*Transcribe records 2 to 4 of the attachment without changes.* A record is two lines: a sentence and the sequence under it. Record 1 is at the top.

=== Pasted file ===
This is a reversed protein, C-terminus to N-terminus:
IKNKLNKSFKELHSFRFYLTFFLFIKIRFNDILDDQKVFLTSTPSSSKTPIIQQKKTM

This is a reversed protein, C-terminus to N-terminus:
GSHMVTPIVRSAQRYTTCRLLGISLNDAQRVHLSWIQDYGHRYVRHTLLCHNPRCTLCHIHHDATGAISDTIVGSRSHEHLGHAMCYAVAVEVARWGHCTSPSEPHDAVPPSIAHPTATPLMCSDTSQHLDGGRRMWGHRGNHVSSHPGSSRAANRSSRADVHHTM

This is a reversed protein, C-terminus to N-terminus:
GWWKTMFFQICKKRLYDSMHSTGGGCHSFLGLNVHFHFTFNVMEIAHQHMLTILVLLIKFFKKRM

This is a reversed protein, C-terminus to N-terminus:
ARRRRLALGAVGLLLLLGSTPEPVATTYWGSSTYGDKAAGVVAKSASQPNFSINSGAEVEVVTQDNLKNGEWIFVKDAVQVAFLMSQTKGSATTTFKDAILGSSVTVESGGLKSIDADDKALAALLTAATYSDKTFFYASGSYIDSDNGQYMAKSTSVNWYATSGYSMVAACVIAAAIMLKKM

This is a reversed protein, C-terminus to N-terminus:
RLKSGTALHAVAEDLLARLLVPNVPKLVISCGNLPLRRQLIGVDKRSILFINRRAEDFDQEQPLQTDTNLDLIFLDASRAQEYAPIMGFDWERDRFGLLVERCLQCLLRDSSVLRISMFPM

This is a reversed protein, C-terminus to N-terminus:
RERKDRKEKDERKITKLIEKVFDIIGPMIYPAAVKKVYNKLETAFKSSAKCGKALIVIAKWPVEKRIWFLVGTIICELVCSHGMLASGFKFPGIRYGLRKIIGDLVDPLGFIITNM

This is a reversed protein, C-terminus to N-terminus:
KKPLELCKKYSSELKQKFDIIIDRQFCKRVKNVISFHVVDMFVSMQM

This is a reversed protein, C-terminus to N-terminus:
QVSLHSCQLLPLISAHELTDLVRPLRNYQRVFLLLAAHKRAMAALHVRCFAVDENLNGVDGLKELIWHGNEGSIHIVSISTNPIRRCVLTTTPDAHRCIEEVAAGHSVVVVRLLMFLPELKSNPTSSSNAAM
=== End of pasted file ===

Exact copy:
This is a reversed protein, C-terminus to N-terminus:
GSHMVTPIVRSAQRYTTCRLLGISLNDAQRVHLSWIQDYGHRYVRHTLLCHNPRCTLCHIHHDATGAISDTIVGSRSHEHLGHAMCYAVAVEVARWGHCTSPSEPHDAVPPSIAHPTATPLMCSDTSQHLDGGRRMWGHRGNHVSSHPGSSRAANRSSRADVHHTM

This is a reversed protein, C-terminus to N-terminus:
GWWKTMFFQICKKRLYDSMHSTGGGCHSFLGLNVHFHFTFNVMEIAHQHMLTILVLLIKFFKKRM

This is a reversed protein, C-terminus to N-terminus:
ARRRRLALGAVGLLLLLGSTPEPVATTYWGSSTYGDKAAGVVAKSASQPNFSINSGAEVEVVTQDNLKNGEWIFVKDAVQVAFLMSQTKGSATTTFKDAILGSSVTVESGGLKSIDADDKALAALLTAATYSDKTFFYASGSYIDSDNGQYMAKSTSVNWYATSGYSMVAACVIAAAIMLKKM